At Napa’s human trafficking conference in March, I heard survivors tell how they were first abused by someone in their home and told nobody. What an eye-opener! If you were a 6-year-old and being abused sexually by a parent, sibling, or baby sitter, what is the likelihood you would tell someone?

If your abuser threatened to harm you, asked you to keep a secret, or hinted that your family would be angry if they knew, you might just keep it a sad, painful secret. If you wanted to tell, to whom would you go? A parent? A teacher? Another child?

Every parent should consider how to make sure that if anyone threatens your child sexually, you will know about it. After listening to the survivors, I’m a total supporter of nanny cameras. Of course, you can’t have your child under video surveillance at all times. The Rape, Abuse & Incest National Network (RAINN) offers excellent tips on protecting your kids from sexual abuse.

I sound like a broken record when I say once again it is important to have open communication with your children from an early age. If you sense your child is troubled, make time to listen to what is on her mind. Teach your kids the names of their body parts, so they have a way to ask questions and talk about concerns. Tell your kids from an early age that their private parts are private, and that if someone wants to touch or look at them or wants to show the child their own private parts, this is wrong and they must tell a trusted adult.

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We used to have a program in the classroom that taught kids as young as first grade about touch that is comfortable or not comfortable. That program is gone, so it is parents’ job to teach kids the difference. Even a tickle can become uncomfortable, and children need to know it is OK to say “no,” even to Grandpa. Then they must tell you about it. There aren’t many situations in which we encourage young kids to refuse an adult request, so be sure you let them know they will not be in trouble if they say “no” to touch that makes them uncomfortable.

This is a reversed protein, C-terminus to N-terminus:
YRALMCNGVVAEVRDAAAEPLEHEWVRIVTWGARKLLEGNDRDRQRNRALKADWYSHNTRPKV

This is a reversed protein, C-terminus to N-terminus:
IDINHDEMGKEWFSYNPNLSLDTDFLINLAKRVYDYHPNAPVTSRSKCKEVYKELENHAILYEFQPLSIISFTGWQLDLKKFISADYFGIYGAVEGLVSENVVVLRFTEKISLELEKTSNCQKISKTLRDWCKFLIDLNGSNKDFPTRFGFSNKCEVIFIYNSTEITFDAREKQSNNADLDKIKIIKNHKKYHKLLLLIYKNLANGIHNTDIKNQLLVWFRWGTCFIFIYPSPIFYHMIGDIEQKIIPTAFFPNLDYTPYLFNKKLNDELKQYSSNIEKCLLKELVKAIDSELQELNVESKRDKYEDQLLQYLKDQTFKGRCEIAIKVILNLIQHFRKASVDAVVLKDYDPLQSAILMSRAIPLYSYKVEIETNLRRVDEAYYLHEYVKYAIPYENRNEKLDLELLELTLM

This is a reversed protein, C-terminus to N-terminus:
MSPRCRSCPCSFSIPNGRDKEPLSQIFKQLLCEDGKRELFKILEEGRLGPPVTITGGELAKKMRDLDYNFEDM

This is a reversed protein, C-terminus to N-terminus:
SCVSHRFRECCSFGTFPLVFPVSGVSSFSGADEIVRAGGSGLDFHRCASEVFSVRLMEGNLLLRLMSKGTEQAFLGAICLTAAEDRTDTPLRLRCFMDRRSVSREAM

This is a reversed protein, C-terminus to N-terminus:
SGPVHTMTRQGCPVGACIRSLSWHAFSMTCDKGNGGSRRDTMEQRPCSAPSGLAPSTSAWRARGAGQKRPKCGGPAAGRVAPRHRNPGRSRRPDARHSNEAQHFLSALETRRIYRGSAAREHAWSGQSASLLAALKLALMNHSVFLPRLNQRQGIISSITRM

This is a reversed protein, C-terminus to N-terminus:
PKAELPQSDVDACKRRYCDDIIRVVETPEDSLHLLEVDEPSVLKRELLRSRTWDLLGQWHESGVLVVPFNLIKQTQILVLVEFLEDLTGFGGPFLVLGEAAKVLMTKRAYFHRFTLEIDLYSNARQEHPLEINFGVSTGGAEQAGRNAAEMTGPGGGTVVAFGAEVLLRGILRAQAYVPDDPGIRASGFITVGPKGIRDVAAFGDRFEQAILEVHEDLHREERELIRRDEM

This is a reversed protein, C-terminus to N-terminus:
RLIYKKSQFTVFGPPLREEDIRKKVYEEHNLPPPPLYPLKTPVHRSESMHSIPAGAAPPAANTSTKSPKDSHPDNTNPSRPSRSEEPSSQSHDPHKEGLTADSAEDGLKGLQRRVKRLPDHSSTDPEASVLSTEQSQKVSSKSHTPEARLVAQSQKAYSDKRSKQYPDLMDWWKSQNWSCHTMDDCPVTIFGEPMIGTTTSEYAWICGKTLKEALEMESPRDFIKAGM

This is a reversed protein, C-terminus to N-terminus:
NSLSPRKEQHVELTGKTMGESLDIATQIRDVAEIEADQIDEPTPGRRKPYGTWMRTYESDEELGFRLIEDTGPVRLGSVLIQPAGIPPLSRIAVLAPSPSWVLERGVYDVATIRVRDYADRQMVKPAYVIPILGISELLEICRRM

What are the signs of sexual abuse? Besides the obvious results like bruises, difficulty sitting, or infections, be aware of inappropriate sexual knowledge or behavior in your child. Shrinking from physical contact, nightmares, changes in sleeping or eating habits, stomach aches, headaches, anxiety, or regression to behaviors like thumb-sucking or bed-wetting are all signs that something is wrong.

I do not mean to create anxiety where there is no need, but we must all be on the alert for those who would prey on our children. As a principal, I have known troubled students who were being abused but I had no idea until they told me much later. Long ago, I had a beloved school employee who was an abuser, and nobody could imagine it possible. We need to talk to our kids about sexuality early, we need to be alert for the signs of trouble mentioned above, and we must give our kids the confidence to say “no” and tell a trusted adult.

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Lenore Hirsch is a retired school principal living in Napa. Send questions to lenorehirsch@att.net. Please include your child’s age or grade.